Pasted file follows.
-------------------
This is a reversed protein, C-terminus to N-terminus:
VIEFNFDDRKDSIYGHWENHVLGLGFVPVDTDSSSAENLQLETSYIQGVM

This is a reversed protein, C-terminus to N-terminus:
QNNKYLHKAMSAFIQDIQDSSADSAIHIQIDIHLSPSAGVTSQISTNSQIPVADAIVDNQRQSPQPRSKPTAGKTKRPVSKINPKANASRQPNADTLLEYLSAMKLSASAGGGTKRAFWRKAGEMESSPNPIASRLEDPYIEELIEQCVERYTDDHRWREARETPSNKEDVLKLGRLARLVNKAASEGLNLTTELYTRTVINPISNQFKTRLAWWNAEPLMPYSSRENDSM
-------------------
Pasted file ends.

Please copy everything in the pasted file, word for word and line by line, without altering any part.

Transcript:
This is a reversed protein, C-terminus to N-terminus:
VIEFNFDDRKDSIYGHWENHVLGLGFVPVDTDSSSAENLQLETSYIQGVM

This is a reversed protein, C-terminus to N-terminus:
QNNKYLHKAMSAFIQDIQDSSADSAIHIQIDIHLSPSAGVTSQISTNSQIPVADAIVDNQRQSPQPRSKPTAGKTKRPVSKINPKANASRQPNADTLLEYLSAMKLSASAGGGTKRAFWRKAGEMESSPNPIASRLEDPYIEELIEQCVERYTDDHRWREARETPSNKEDVLKLGRLARLVNKAASEGLNLTTELYTRTVINPISNQFKTRLAWWNAEPLMPYSSRENDSM